Sibal at first scoffed, with eloquence, at the suggestion. Madhu Trehan, founding editor of leading newsweekly India Today and a driving force behind the website Newslaundry.com, stood out as the only panellist who engaged the minister in a spirited debate, challenging his views on the IT Act and the media’s freedom.
On being pressed to comment on the influence of government advertising on India’s press, the minister politely declined to respond. In his closing remarks, Sibal mentioned how a government representative from Baku, Azerbaijan, had commended him for press freedom in India. The minister reaffirmed that perhaps no media anywhere in the world was as free as the media in India. He said the IT Act was being “wrongly enforced”.
Freedom House, a Washington DC-based think tank, ranks India 80 out of 197 nations in its annual study on press freedom worldwide. It’s also notable that Azerbaijan, whose government representative commended Sibal, ranks 172 in the same list, where totalitarian North Korea comes in last.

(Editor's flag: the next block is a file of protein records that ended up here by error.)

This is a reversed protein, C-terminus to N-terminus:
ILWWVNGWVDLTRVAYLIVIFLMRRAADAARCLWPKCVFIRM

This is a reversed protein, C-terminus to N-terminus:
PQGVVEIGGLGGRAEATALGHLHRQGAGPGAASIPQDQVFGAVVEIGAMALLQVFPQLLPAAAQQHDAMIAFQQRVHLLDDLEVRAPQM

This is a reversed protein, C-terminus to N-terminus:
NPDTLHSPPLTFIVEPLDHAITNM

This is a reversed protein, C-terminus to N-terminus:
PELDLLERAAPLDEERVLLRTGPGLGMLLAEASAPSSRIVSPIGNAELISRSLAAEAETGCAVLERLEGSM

Comparisons are relative—perhaps a North Korean government representative would commend someone from Azerbaijan for having press freedom.
Press freedom and democracy go hand in hand. It’s up to Indians to decide whether they aspire to have a political system like Azerbaijan and North Korea, or a freer, democratic system like in Finland, Germany and the US, all of whom are also rated very highly on press freedom. The powers-that-be in India may take this lightly, but Indian citizens should take Internet freedom very seriously, because Internet freedom enables press freedom and strengthens democracy.
Rajeev Mantri is a venture capitalist, writer and a member of the World Economic Forum’s Global Shapers community.
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First Published: Fri, Nov 30 2012. 05 31 PM IST